For most funds, the portion of their portfolios invested in technology and communication services stocks shrank as share prices fell.
Now, some managers have taken the opportunity to increase their weightings in these stocks. The $4.5 billion Oakmark Select OAKLX added an additional 3.91 percentage points of its portfolio to technology stocks in the third quarter. The fund added to its Alphabet and Meta positions. The fund already owned Netflix NFLX.
“Valuation underpins Oakmark’s analysis, but it’s not a deep-value shop,” says Morningstar director of equity strategies Katie Reichart. “Rather, the team looks to find companies poised to grow per-share value that are mispriced relative to what a rational buyer would pay to own the entire business.”
No funds covered by Morningstar analysts showed a large increase in communication services holdings.
The $491 million Hotchkis & Wiley Value Opportunities HWAAX also upped its technology stake, adding an additional 3.26 percentage points to technology companies. Microsoft was the fund’s largest holding at 7.61% as of June, but managers bought more shares in the third quarter. It’s no longer the fund’s largest holding, instead software company F5 FFIV now takes the top spot. “We are attracted to select technology companies that trade at better valuations and grow faster. Many of these businesses also have great balance sheets and are less economically sensitive than generally believed,” the fund’s managers wrote in September.
Microsoft has shown up in some value funds. Templeton Growth TEPLX purchased shares in the company in August. The fund also has positions in Alphabet, first purchased in March, Amazon, first purchased in June, and Taiwan Semiconductor Manufacturing TSM, bought in March, though these positions each make up less than 2% of the fund’s holdings. Warren Buffett recently took a stake in the semiconductor company as well.
Though Morningstar categorizes Templeton Growth in the global large-stock value category, the managers have been moving more to the growth side of the style box, says Morningstar associate director Andrew Daniels. “The team had long followed a classic value approach, but in recent years began defining other types of value, including discounted assets, mispriced growth, and quality,” Daniels wrote.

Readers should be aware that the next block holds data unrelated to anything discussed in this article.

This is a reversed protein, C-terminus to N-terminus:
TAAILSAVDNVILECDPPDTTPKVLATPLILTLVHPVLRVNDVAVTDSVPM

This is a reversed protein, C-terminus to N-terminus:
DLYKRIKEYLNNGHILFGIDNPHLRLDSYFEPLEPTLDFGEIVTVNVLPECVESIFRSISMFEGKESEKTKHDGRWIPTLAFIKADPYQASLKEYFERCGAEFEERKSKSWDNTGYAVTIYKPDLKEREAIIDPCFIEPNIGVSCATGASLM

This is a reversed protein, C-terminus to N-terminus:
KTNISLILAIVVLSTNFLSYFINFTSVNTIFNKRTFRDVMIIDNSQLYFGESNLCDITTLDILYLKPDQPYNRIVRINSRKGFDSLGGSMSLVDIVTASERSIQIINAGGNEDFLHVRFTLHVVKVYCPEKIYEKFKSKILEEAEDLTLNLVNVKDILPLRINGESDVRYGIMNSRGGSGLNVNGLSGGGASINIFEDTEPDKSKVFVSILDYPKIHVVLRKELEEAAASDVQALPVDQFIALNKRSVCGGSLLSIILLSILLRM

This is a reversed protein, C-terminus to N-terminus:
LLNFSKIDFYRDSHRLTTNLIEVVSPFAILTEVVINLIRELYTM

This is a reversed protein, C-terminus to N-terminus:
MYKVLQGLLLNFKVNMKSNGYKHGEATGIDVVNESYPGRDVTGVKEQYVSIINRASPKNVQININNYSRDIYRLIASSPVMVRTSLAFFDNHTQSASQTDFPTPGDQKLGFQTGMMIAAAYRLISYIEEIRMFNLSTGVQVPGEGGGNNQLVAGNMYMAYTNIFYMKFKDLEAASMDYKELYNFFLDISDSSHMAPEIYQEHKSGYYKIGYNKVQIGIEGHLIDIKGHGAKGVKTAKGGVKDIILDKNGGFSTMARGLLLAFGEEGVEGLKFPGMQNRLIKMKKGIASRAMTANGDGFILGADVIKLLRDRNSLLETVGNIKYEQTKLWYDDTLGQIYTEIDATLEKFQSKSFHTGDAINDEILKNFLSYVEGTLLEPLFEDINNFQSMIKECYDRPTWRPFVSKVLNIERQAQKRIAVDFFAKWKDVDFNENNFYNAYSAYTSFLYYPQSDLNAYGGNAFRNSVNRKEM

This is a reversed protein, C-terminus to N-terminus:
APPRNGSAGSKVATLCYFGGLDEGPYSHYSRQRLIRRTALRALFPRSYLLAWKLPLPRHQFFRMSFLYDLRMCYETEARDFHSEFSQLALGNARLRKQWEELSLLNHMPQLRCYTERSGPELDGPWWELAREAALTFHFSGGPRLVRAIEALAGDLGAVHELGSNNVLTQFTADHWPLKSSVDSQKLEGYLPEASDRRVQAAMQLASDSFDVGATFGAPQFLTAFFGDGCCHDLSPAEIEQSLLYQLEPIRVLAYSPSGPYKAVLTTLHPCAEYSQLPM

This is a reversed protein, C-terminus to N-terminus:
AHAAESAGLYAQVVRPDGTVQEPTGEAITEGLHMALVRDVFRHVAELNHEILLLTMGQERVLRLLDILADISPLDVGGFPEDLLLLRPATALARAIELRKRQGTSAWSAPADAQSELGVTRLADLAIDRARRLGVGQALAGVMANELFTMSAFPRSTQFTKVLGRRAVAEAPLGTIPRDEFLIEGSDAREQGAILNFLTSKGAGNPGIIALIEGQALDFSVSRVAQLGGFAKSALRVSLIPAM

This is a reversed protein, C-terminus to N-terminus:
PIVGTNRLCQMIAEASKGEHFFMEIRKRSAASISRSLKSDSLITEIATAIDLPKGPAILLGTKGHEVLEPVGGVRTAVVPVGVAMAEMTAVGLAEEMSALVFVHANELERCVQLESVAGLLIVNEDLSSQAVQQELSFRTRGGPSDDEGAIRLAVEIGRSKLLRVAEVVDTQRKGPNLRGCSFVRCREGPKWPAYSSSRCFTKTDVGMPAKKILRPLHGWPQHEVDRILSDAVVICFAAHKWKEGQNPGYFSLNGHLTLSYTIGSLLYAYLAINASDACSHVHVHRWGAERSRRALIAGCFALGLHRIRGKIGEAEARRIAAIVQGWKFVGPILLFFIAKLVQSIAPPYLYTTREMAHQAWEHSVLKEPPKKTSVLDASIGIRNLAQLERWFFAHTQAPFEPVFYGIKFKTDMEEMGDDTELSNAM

Microsoft has also started to show up in some dividend portfolios that are categorized as value funds. The company has a five-year history of increasing its dividend payments and is included in Morningstar’s Dividend Growth Index, says Morningstar strategist Dan Lefkovitz. The $3.8 billion Invesco Dividend Income IAUTX and $1.8 billion Pioneer Equity Income PEQIX both added the wide-moat company to their portfolios in September.
Though undervalued Microsoft still remains in growth territory, according to Morningstar equity research, unlike Apple, where the argument can be made for it being either a value or a growth stock, and it is included in Morningstar’s broad value and growth indexes.
A few value funds also dipped their toes into Alphabet. In the third quarter, Lord Abbett Focused Large Cap Value LAFLX invested 2% of its portfolio in the company and initiated a position in Fiserv FISV, while the $226.7 million Allspring Large Company Value WLCAX invested in both Alphabet and Tesla TSLA.